The subject feels like an appropriate lens through which to contemplate such difficult emotions as grief and loss, but there remain unplumbed depths beyond the lives and works of the particular writers Parnell focuses on, however intertwined these are with his own memories. Reading ghost stories can be ‘an act of defiance’, he writes towards the end as he tries to get his dying brother interested in James’s fiction. Here a sense of why Parnell has chosen to explore his attraction to this 20th-century breed of the supernatural is uncovered: it is ‘an act of clinging to the life my brother still held onto, and the deeper-seated memories of our faded family’.
Throughout, Parnell’s choice of stories and films is a resolutely personal one: his book is not intended to be a survey and he does not set out to offer original research. Instead, as he conversationally discusses writers’ lives, describes plots and compares original stories with later adaptations, another theme quietly develops that involves memory, place and emotion. As well as being about literature and landscape, Ghostland is, at its heart, a book about grief. Parnell was prompted to return to the stories and films he loved as a child and young man by the third in a series of acute and tragic family crises which, in his late thirties, he found himself facing. Ghosts – at least literary ones – can comfort as well as frighten. He interleaves his discussions and digressions on books, films, journeys and childhood memories with accounts of his parents’ illnesses and deaths.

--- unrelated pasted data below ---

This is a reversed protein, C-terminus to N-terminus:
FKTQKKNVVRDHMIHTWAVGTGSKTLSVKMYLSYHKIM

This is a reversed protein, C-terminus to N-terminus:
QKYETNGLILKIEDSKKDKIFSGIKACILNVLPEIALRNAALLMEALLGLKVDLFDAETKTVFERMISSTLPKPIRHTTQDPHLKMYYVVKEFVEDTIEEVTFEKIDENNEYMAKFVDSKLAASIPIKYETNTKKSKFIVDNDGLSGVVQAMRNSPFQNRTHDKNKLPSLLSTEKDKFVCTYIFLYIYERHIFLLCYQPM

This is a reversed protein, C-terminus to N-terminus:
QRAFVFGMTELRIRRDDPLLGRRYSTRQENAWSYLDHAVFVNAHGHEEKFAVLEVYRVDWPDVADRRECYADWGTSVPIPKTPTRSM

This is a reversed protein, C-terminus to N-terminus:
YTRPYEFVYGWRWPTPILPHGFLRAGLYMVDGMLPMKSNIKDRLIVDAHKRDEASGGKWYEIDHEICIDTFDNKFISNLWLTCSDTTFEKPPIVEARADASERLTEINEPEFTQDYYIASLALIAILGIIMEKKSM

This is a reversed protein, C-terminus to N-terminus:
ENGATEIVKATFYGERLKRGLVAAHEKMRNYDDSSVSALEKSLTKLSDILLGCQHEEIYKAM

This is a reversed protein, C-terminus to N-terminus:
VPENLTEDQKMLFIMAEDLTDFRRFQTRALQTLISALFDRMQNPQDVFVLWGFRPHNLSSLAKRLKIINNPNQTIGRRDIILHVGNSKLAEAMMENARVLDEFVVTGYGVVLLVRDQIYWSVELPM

Part of the book’s achievement is Parnell’s willingness to wander far from the mainstream and to consider the broadest taxonomic subdivision of his field. Here are standard ghost stories, but also works of weird fiction, magic fiction, folk horror and cosmic horror. The author is equally well versed in the cinematic versions of his favourite literature, and provides a meticulous cross-reference to show us how the two art forms influenced each other.